How to Care For A Leather Jacket
1. Natural Hide Must Be Treated Properly
Caring for leather is critical to maintaining its long-term durability and letting it live up to its reputation as a material that will last a lifetime.
Leather maintenance has three critical steps – cleaning, conditioning, and protecting. Here we will go over all three steps briefly, but if you’re looking for a more in depth explanation of how to take care of your leather products, we’ve got you covered here.
It starts with cleaning the leather. For this, you want to buy a specialty leather cleaner – certainly don’t use household soap or detergent, as this is liable to dry your leather out and leave residue that will cause long term damage. You may be able to find good leather cleaners (and conditioning and protectants) if you’re shopping for your leather jacket at a specialty store, so be sure to check out their leather care section if they have one.
If not, you should be looking for something called saddle soap. Originally designed for (you guessed it) saddles, it will clean the leather without leaving it too dry. Inevitably though, the cleaning process removes some of the moisture from the leather. That’s where conditioning comes in.
Conditioning the leather is important to both add and retain moisture that may have been lost during the cleaning process. A common leather conditioner is mink oil, which carries with it a distinct smell that fits with leather products well. There are other conditioners out there that work well too, so you are by no means restricted to this one product – feel free to try others out and see what works best for you.
Finally, you’ll need to protect the leather. In layman’s terms, this means polishing the leather to create a protective barrier against chemicals like exhaust and road salt, as well as moisture that may condense on the jacket.
That’s it – properly caring for your leather goods may seem tedious at first, but over time you may start to gain an appreciation for the care it takes to maintain a piece of menswear that will last a lifetime and find it therapeutic to keep your jacket looking great.
2 . If Wet, Dry with A Cloth
Leather should always be dried properly. Leather should never be dried with heat, as it can alter the construction of a jacket, melt plastic inserts (if there are any) and even crack the leather itself. If your jacket has a lined interior, heat might also degrade it. Leather products should never be left wet, as this can create mold problems and degrade the leather relatively quickly – wiping it down with a hand towel is more than enough though.
3. Seek A Professional If Scratched or Damaged
A local tailor or cobbler is generally easier to find that you might expect, given the how common leather goods are – and you should do this immediately if your leather is scratched or otherwise damaged to prevent further deterioration. While larger cities may have specialty leather repair shops, in smaller towns you might want to find a store that deals with leather tangentially, like a shoe store or purse shop. Be sure to check reviews online first though and get a quote for the work, as with any kind of repairs, a novice can do more harm than good and still end up charging quite a bit.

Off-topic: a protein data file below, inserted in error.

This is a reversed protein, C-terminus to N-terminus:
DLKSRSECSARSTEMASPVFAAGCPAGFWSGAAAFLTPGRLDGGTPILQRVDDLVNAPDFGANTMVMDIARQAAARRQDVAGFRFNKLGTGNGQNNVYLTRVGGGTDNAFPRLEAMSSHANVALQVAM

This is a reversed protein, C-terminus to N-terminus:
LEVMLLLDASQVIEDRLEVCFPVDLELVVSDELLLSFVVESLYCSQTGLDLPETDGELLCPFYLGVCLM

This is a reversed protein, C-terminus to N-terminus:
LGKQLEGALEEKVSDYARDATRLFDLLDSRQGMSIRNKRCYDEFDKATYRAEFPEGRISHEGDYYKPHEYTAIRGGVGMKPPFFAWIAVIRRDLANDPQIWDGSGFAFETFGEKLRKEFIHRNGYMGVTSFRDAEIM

Common Questions Men Had About Leather Jackets
Can you tailor a leather jacket?
While tailors can help make a leather jacket more fitted, it’s not a reversible process so you want to be extra sure about the reputation of the tailor before going to them for work – try to get a referral or check a local review before handing over your jacket. Leather tailors typically use a different set of tools (like unusually thick needles) to work the leather and get into its seams, so don’t be thrown off by that if you walk into a leatherworker’s shop and don’t recognize the tools you might expect.
Brown vs. black leather jacket, which one should I go with?
As with a lot of menswear, black is a safer bet than brown because it goes with just about any combination of clothing colors and styles, and men’s black leather jackets are really an iconic look. Brown on the other hand, gives a more traditional look and can be especially eye catching if it has a touch of mango tones mixed in. This vibrant color is great if you plan on wearing the jacket for casual wear rather than to the office.
Try pairing a black shirt or pants with a brown leather jacket, as a black shirt with a matching leather jacket may be overpowering. When it comes to leather jackets, brown can extenuate the patina that develops on leather a bit more than a black jacket – but black will show as well, so it’s really just a matter of your personal style.
Will a leather jacket be ruined if it is worn in the rain?
Rain has never ruined a leather jacket; poor maintenance practices have.
What causes a leather jacket to be irreparably damaged is neglect and poor care after getting wet. If caught in a rainstorm, simply wipe the jacket dry with a microfiber cloth. Under no circumstances should you put it near a heater to dry it out – even if you have urgent business and you need to get out of the house quickly – as this will cause severe damage and the leather will crack.
Prevention is also key in preventing water damage to all your leather goods, not just your jacket. Regular care and conditioning are necessary to make sure moisture doesn’t settle into the seams and degrade the leather or the thread holding it together, particularly if you live in a humid or moist area. See above for more detailed instructions on how to handle leather maintenance.